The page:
Tomorrow's threats are today's security issue

Taken from a speechgiven by the President of the United States, Bill Clinton, at Georgetown University, Washington, DC
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The Independent Online

At this moment of unprecedented peace and prosperity - with no immediate threat to our security or our existence, with our democratic values ascendant and our alliances strong, with the great forces of our time, globalisation and the revolution in information technology so clearly beneficial to a society like ours, with our diversity and our openness, and our entrepreneurial spirit - it is tempting, but wrong, to believe there are no serious long-term challenges to our security.

At this moment of unprecedented peace and prosperity - with no immediate threat to our security or our existence, with our democratic values ascendant and our alliances strong, with the great forces of our time, globalisation and the revolution in information technology so clearly beneficial to a society like ours, with our diversity and our openness, and our entrepreneurial spirit - it is tempting, but wrong, to believe there are no serious long-term challenges to our security.

The rapid spread of technology across increasingly porous borders raises the spectre that more and more states, terrorists and criminal syndicates could gain access to chemical, biological or even nuclear weapons, as well as to the means of delivering them - whether in small units deployed by terrorists within our midst, or ballistic missiles capable of hurtling those weapons half-way around the world.

Today, I want to discuss these threats with you, because you will live with them a lot longer than I will. I especially want to talk about the ballistic missile threat. It is real, growing and has given new urgency to the debate about national missile defences, known in popular jargon as NMD.

When I became President, I put our effort to stop the proliferation of weapons of mass destruction at the very top of our security agenda. Since then, we have carried out a comprehensive strategy to reduce and secure nuclear arsenals, to strengthen the international regime against biological and chemical weapons and nuclear testing, and to stop the flow of dangerous technology to nations that might wish us harm.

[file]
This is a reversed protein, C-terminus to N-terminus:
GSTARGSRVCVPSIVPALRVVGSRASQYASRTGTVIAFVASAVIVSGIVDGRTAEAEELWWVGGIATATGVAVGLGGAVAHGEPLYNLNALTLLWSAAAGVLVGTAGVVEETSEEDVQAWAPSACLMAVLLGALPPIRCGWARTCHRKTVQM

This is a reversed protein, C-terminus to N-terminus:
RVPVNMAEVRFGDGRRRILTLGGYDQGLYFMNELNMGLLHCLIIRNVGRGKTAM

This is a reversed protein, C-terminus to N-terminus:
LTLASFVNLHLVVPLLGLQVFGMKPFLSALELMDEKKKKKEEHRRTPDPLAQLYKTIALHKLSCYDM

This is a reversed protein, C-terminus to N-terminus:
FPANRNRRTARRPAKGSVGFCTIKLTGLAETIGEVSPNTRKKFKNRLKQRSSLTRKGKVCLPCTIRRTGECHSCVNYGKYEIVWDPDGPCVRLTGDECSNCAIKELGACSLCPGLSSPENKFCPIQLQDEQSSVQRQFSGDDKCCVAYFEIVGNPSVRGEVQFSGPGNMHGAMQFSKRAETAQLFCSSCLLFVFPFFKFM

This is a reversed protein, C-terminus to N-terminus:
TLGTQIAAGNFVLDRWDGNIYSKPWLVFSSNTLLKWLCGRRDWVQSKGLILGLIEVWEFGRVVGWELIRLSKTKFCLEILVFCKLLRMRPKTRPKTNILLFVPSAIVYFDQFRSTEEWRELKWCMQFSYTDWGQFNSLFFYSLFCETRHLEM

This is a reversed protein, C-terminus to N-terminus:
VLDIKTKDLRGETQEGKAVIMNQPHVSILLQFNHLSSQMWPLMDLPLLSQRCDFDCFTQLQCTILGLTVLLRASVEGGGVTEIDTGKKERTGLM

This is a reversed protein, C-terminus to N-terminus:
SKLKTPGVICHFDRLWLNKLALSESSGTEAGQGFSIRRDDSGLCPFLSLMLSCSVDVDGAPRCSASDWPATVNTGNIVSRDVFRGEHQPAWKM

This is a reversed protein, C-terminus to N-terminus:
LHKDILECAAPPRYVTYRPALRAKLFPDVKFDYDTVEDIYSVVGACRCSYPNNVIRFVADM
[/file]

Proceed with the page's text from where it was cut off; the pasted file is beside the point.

The principle of deterrence served us very well in the Cold War, and deterrence remains imperative. The question is: can deterrence protect us against all those who might wish us harm in the future? Can we make America even more secure? The effort to answer these questions is the impetus behind the search for NMD. The issue is whether we can do more, not to meet today's threat, but to meet tomorrow's threat to our security.

Since last autumn, we've been conducting flight tests to see if this national missile defence system actually can reliably intercept a ballistic missile. We've begun to show that the different parts of this system can work together.

But I simply cannot conclude, with the information I have before me today, that we have enough confidence in both the technology and the operational effectiveness of the entire NMD system to actually move forward to deployment.

Therefore, I have decided not to authorise deployment of a national missile defence at this time. Instead, I have asked [Defence] Secretary [William] Cohen to continue a robust programme of development and testing. That effort is still at an early stage. Only three of the 19 planned intercept tests have been held so far. We need more tests against more challenging targets, and more simulations before we can responsibly commit our nation's resources to a deployment.

I strongly believe that this is the best course for the United States and, therefore, I also believe that the decision I have reached today is in the best security interest of the United States. In short, we need to move forward with realism, with steadiness and with prudence - neither dismissing the threat we face nor assuming we can meet it while ignoring our overall strategic environment, including the interests and concerns of our allies, friends and other nations.

A national missile defence, if deployed, should be part of a larger strategy to preserve and enhance the peace, strength and security we now enjoy, and to build an even safer world. I have tried to maximise the ability of the next US president to pursue that strategy. In so doing, I have tried to maximise the chance that all you young students will live in a safer, more humane, more positively interdependent world.

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